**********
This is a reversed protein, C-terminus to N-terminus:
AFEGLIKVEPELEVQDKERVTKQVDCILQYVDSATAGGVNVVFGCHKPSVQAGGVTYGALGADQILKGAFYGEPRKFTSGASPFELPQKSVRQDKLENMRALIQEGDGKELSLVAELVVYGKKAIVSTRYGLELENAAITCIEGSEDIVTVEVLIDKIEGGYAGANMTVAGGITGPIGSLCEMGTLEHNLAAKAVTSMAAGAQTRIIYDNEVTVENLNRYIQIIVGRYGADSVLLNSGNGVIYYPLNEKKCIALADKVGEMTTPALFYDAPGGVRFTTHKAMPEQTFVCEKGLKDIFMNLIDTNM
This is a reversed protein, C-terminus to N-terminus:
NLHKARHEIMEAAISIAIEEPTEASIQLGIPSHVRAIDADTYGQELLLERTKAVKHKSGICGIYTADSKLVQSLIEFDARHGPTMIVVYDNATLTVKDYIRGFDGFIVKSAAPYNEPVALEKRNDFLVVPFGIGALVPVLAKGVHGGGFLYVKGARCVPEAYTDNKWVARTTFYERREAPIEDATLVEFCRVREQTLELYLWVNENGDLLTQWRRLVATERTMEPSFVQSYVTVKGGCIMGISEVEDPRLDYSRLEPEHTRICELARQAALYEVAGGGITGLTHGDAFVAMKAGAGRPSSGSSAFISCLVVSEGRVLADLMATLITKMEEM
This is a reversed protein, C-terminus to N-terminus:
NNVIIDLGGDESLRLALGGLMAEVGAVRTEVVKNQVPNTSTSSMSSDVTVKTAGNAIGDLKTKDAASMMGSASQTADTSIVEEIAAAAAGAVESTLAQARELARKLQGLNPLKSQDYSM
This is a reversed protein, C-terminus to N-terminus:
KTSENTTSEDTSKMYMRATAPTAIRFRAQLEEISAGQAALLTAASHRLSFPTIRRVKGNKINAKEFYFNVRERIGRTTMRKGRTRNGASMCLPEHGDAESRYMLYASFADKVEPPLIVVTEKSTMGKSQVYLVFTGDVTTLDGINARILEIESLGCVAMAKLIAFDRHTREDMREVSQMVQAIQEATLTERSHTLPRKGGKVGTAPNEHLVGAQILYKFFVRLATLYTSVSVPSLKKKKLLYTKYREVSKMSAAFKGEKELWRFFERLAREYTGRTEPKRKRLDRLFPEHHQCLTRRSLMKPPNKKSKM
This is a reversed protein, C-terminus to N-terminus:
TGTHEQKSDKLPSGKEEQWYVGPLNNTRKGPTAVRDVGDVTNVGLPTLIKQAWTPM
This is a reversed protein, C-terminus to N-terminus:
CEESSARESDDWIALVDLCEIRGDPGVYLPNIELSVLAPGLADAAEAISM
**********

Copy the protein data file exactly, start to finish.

This is a reversed protein, C-terminus to N-terminus:
AFEGLIKVEPELEVQDKERVTKQVDCILQYVDSATAGGVNVVFGCHKPSVQAGGVTYGALGADQILKGAFYGEPRKFTSGASPFELPQKSVRQDKLENMRALIQEGDGKELSLVAELVVYGKKAIVSTRYGLELENAAITCIEGSEDIVTVEVLIDKIEGGYAGANMTVAGGITGPIGSLCEMGTLEHNLAAKAVTSMAAGAQTRIIYDNEVTVENLNRYIQIIVGRYGADSVLLNSGNGVIYYPLNEKKCIALADKVGEMTTPALFYDAPGGVRFTTHKAMPEQTFVCEKGLKDIFMNLIDTNM
This is a reversed protein, C-terminus to N-terminus:
NLHKARHEIMEAAISIAIEEPTEASIQLGIPSHVRAIDADTYGQELLLERTKAVKHKSGICGIYTADSKLVQSLIEFDARHGPTMIVVYDNATLTVKDYIRGFDGFIVKSAAPYNEPVALEKRNDFLVVPFGIGALVPVLAKGVHGGGFLYVKGARCVPEAYTDNKWVARTTFYERREAPIEDATLVEFCRVREQTLELYLWVNENGDLLTQWRRLVATERTMEPSFVQSYVTVKGGCIMGISEVEDPRLDYSRLEPEHTRICELARQAALYEVAGGGITGLTHGDAFVAMKAGAGRPSSGSSAFISCLVVSEGRVLADLMATLITKMEEM
This is a reversed protein, C-terminus to N-terminus:
NNVIIDLGGDESLRLALGGLMAEVGAVRTEVVKNQVPNTSTSSMSSDVTVKTAGNAIGDLKTKDAASMMGSASQTADTSIVEEIAAAAAGAVESTLAQARELARKLQGLNPLKSQDYSM
This is a reversed protein, C-terminus to N-terminus:
KTSENTTSEDTSKMYMRATAPTAIRFRAQLEEISAGQAALLTAASHRLSFPTIRRVKGNKINAKEFYFNVRERIGRTTMRKGRTRNGASMCLPEHGDAESRYMLYASFADKVEPPLIVVTEKSTMGKSQVYLVFTGDVTTLDGINARILEIESLGCVAMAKLIAFDRHTREDMREVSQMVQAIQEATLTERSHTLPRKGGKVGTAPNEHLVGAQILYKFFVRLATLYTSVSVPSLKKKKLLYTKYREVSKMSAAFKGEKELWRFFERLAREYTGRTEPKRKRLDRLFPEHHQCLTRRSLMKPPNKKSKM
This is a reversed protein, C-terminus to N-terminus:
TGTHEQKSDKLPSGKEEQWYVGPLNNTRKGPTAVRDVGDVTNVGLPTLIKQAWTPM
This is a reversed protein, C-terminus to N-terminus:
CEESSARESDDWIALVDLCEIRGDPGVYLPNIELSVLAPGLADAAEAISM